According to their website, the International Union for Conservation of Nature (IUCN) is “the world’s oldest and largest global environmental organisation, with almost 1,300 government and NGO Members and more than 15,000 volunteer experts in 185 countries. Our work is supported by almost 1,000 staff in 45 offices and hundreds of partners in public, NGO and private sectors around the world.” [Click here for an intro video.] You may – or may not – be surprised to learn that the IUCN’s international eco-warriors support trophy hunting. In fact . . .
An IUCN briefing published this month discusses in great detail how legal, well-regulated trophy hunting can and does generate critically needed incentives and revenue in order for government, private and community landowners to maintain and restore wildlife as a land use and to carry out conservation actions, including much-needed anti-poaching interventions.
That’s the Dallas Safari Club’s take [via ammoland.com] on the IUCN’s briefing paper Informing decisions on trophy hunting. It was prepared in the wake of the “Cecil the lion” debacle and subsequent calls for the European Union to ban the importation of hunting trophies. The IUCN acknowledges problems with the practice, but provides a compelling case for trophy hunting, worldwide.
Trophy hunting is hunting of animals with specific desired characteristics (such as large antlers), and overlaps with widely practiced hunting for meat. It is clear that there have been, and continue to be, cases of poorly conducted and poorly regulated hunting both beyond and within the European Union.
While “Cecil the Lion” is perhaps the most highly publicised controversial case, there are examples of weak governance, corruption, lack of transparency, excessive quotas, illegal hunting, poor monitoring and other problems in a number of countries. This poor practice requires urgent action and reform.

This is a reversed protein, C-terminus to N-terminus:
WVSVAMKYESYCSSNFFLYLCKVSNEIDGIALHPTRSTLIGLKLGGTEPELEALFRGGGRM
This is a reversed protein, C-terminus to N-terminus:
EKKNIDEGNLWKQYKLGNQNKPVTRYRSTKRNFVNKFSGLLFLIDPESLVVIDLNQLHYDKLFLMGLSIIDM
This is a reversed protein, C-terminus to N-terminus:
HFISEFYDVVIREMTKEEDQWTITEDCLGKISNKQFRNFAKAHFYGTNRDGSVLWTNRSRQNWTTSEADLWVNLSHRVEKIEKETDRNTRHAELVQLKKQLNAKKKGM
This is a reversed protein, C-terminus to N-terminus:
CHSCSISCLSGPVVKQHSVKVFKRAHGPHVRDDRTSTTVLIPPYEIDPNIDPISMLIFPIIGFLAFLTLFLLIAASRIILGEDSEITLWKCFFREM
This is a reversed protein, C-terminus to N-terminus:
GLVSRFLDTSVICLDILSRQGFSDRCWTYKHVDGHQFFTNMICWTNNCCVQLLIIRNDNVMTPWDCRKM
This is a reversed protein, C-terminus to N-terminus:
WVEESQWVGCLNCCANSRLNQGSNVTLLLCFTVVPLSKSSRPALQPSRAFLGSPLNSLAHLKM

However, legal, well-regulated trophy hunting programmes can – and do – play an important role in delivering benefits for both wildlife conservation and for the livelihoods and wellbeing of indigenous and local communities living with wildlife.
The Briefing Paper is well worth a read. The most persuasive part: case studies of trophy hunting’s success in restoring populations of endangered animals. Here’s one on rhinos in South Africa and Namibia.
Since trophy hunting programmes were introduced for these species, White Rhino increased in South Africa from 1,800 (in 1968) to around 18,400; and Black Rhino increased in South Africa and Namibia from around 2,520 (in 2004) to around 3,500 (see Figure 1). By end 2015, these two countries conserved 90% of Africa’s rhinos, yet only 0.34% and 0.05% of their white and black rhino populations were hunted.
Not only has rhino hunting clearly been sustainable, it has played an integral part in the recovery of these species through providing incentives for private and communal landholders to maintain the species on their land, generating income for conservation and protection, and/or helping manage populations to increase population recovery.